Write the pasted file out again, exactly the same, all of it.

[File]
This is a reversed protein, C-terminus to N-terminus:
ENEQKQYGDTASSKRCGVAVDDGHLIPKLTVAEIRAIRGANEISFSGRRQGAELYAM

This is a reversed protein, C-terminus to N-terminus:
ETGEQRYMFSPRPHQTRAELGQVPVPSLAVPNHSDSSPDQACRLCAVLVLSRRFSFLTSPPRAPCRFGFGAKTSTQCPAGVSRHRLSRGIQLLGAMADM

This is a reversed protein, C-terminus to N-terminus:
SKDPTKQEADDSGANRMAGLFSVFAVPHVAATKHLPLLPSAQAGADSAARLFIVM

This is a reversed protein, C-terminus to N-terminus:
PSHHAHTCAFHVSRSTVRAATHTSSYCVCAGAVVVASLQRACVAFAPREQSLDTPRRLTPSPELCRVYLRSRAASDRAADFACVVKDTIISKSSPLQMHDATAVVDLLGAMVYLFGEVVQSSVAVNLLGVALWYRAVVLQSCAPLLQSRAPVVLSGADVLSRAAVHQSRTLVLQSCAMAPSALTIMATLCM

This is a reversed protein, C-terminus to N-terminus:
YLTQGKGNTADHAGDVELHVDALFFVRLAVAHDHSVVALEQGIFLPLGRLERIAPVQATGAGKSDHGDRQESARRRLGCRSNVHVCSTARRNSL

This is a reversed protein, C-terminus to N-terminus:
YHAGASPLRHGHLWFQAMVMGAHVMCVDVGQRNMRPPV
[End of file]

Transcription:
This is a reversed protein, C-terminus to N-terminus:
ENEQKQYGDTASSKRCGVAVDDGHLIPKLTVAEIRAIRGANEISFSGRRQGAELYAM

This is a reversed protein, C-terminus to N-terminus:
ETGEQRYMFSPRPHQTRAELGQVPVPSLAVPNHSDSSPDQACRLCAVLVLSRRFSFLTSPPRAPCRFGFGAKTSTQCPAGVSRHRLSRGIQLLGAMADM

This is a reversed protein, C-terminus to N-terminus:
SKDPTKQEADDSGANRMAGLFSVFAVPHVAATKHLPLLPSAQAGADSAARLFIVM

This is a reversed protein, C-terminus to N-terminus:
PSHHAHTCAFHVSRSTVRAATHTSSYCVCAGAVVVASLQRACVAFAPREQSLDTPRRLTPSPELCRVYLRSRAASDRAADFACVVKDTIISKSSPLQMHDATAVVDLLGAMVYLFGEVVQSSVAVNLLGVALWYRAVVLQSCAPLLQSRAPVVLSGADVLSRAAVHQSRTLVLQSCAMAPSALTIMATLCM

This is a reversed protein, C-terminus to N-terminus:
YLTQGKGNTADHAGDVELHVDALFFVRLAVAHDHSVVALEQGIFLPLGRLERIAPVQATGAGKSDHGDRQESARRRLGCRSNVHVCSTARRNSL

This is a reversed protein, C-terminus to N-terminus:
YHAGASPLRHGHLWFQAMVMGAHVMCVDVGQRNMRPPV